Friday, May 13, 2016

Observing our thoughts

We have about 50,000 - 60,000 thoughts every day. Yet, we are consciously aware of perhaps 200 of these thoughts. 95% of our thoughts are the same ones we had yesterday or the day before. 

Be the observer

One of the most powerful tools that anyone can have and use in life is that of being the observer. To observe ourself in action. To observe our thoughts, our feelings, our impulses, and motivations. As an observer, we can realize that behavior patterns, such as being needy, or aggressive, or nervous, is not me; these are the patterns or habits that have been conditioned into me. If we are observing these patterns, then who is the "I" that is observing? The observer is the original me, before the "extra" packaging of life's conditioning arrived.

As the observer, we naturally gain more distance from the thoughts and feelings we are experiencing. As the observer, we are not affected so strongly by our emotions. We learn to detach from thoughts, feelings and events. We gain more perspective -  just as if we were watching an actor in a movie or on stage. We realize that, as powerful as our emotions may seem, they are not me. We are not our emotions.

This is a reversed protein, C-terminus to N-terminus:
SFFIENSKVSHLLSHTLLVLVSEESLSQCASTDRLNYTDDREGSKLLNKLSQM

Do not judge our thoughts

Very often when we start to observe, and become aware of our thoughts and feelings, we also start to judge ourself harshly. The aim of being the observer is to accept ourself, not to judge ourself. Thoughts will pop up in our mind as it is the job of the mind to think. What we do with those thoughts is important. As Martin Luther King Jr. said, "You cannot keep a bird from flying over your head; what you can do is prevent it from building a nest in your hair."

We all seem to be have the skill of objective and detached observation when we are doing it for a friend. That is because we are one step away from the situation or emotions that our friend is experiencing. The key is to employ the same detachment when it comes to what we are experiencing.  That means we do not judge or get involved in what we are observing. We can observe with understanding, and compassion, for the way life has shaped our thoughts. We need not be influenced by this. We do not analyze. We do not become trapped by that which we are observing. We watch it all coming and going, and understand that with a lifetime of input from family, culture, religion, schooling and media, we are sure to have a variety of thoughts. We simply accept everything we observe in ourself. We build awareness within us. 

This practice of meditation brings with it the possibility of change. Change can happen only if there is awareness and acceptance of our current situation. In conclusion, as Aristotle said, "Knowing yourself is the beginning of all wisdom." So here's to objective and detached observation. Let it bring a  change, a change that brings inner peace, calmness and silence within us.

Credit: These are my learnings from Brahma Kumaris, a worldwide spiritual movement, dedicated to personal transformation.